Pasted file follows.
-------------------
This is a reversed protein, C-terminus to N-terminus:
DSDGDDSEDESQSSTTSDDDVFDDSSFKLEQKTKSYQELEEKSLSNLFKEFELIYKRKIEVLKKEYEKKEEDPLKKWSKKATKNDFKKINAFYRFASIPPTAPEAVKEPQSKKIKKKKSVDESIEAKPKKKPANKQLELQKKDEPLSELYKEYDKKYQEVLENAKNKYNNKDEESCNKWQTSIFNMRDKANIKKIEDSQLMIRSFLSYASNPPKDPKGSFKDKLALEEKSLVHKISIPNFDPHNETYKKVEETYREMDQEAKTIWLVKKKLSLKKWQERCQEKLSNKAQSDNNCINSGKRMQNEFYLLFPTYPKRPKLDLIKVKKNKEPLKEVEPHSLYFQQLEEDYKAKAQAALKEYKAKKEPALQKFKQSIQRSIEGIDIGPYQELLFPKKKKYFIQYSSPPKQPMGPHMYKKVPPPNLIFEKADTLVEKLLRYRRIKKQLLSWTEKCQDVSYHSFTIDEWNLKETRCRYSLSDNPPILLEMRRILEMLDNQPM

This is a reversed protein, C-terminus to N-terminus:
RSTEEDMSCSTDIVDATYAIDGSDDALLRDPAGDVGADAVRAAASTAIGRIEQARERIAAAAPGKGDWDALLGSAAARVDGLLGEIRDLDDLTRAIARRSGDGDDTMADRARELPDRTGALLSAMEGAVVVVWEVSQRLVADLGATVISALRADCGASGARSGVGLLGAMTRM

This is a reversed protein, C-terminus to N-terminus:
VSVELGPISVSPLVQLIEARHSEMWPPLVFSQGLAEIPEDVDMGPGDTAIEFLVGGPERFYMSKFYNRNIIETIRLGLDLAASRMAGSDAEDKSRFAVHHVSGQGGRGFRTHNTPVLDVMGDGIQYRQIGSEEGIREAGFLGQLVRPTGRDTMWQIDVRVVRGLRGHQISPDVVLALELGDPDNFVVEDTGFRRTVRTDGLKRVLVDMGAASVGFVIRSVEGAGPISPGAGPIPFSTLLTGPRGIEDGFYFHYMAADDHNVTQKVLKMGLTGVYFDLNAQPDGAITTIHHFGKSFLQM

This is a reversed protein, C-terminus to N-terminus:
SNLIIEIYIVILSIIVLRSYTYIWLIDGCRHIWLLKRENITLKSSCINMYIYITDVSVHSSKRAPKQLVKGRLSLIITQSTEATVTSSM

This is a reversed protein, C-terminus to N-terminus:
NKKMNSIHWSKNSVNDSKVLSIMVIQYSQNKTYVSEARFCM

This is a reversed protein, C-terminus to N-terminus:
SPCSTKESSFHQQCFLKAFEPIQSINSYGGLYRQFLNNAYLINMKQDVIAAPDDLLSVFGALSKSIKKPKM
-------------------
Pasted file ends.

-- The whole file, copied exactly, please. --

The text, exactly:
This is a reversed protein, C-terminus to N-terminus:
DSDGDDSEDESQSSTTSDDDVFDDSSFKLEQKTKSYQELEEKSLSNLFKEFELIYKRKIEVLKKEYEKKEEDPLKKWSKKATKNDFKKINAFYRFASIPPTAPEAVKEPQSKKIKKKKSVDESIEAKPKKKPANKQLELQKKDEPLSELYKEYDKKYQEVLENAKNKYNNKDEESCNKWQTSIFNMRDKANIKKIEDSQLMIRSFLSYASNPPKDPKGSFKDKLALEEKSLVHKISIPNFDPHNETYKKVEETYREMDQEAKTIWLVKKKLSLKKWQERCQEKLSNKAQSDNNCINSGKRMQNEFYLLFPTYPKRPKLDLIKVKKNKEPLKEVEPHSLYFQQLEEDYKAKAQAALKEYKAKKEPALQKFKQSIQRSIEGIDIGPYQELLFPKKKKYFIQYSSPPKQPMGPHMYKKVPPPNLIFEKADTLVEKLLRYRRIKKQLLSWTEKCQDVSYHSFTIDEWNLKETRCRYSLSDNPPILLEMRRILEMLDNQPM

This is a reversed protein, C-terminus to N-terminus:
RSTEEDMSCSTDIVDATYAIDGSDDALLRDPAGDVGADAVRAAASTAIGRIEQARERIAAAAPGKGDWDALLGSAAARVDGLLGEIRDLDDLTRAIARRSGDGDDTMADRARELPDRTGALLSAMEGAVVVVWEVSQRLVADLGATVISALRADCGASGARSGVGLLGAMTRM

This is a reversed protein, C-terminus to N-terminus:
VSVELGPISVSPLVQLIEARHSEMWPPLVFSQGLAEIPEDVDMGPGDTAIEFLVGGPERFYMSKFYNRNIIETIRLGLDLAASRMAGSDAEDKSRFAVHHVSGQGGRGFRTHNTPVLDVMGDGIQYRQIGSEEGIREAGFLGQLVRPTGRDTMWQIDVRVVRGLRGHQISPDVVLALELGDPDNFVVEDTGFRRTVRTDGLKRVLVDMGAASVGFVIRSVEGAGPISPGAGPIPFSTLLTGPRGIEDGFYFHYMAADDHNVTQKVLKMGLTGVYFDLNAQPDGAITTIHHFGKSFLQM

This is a reversed protein, C-terminus to N-terminus:
SNLIIEIYIVILSIIVLRSYTYIWLIDGCRHIWLLKRENITLKSSCINMYIYITDVSVHSSKRAPKQLVKGRLSLIITQSTEATVTSSM

This is a reversed protein, C-terminus to N-terminus:
NKKMNSIHWSKNSVNDSKVLSIMVIQYSQNKTYVSEARFCM

This is a reversed protein, C-terminus to N-terminus:
SPCSTKESSFHQQCFLKAFEPIQSINSYGGLYRQFLNNAYLINMKQDVIAAPDDLLSVFGALSKSIKKPKM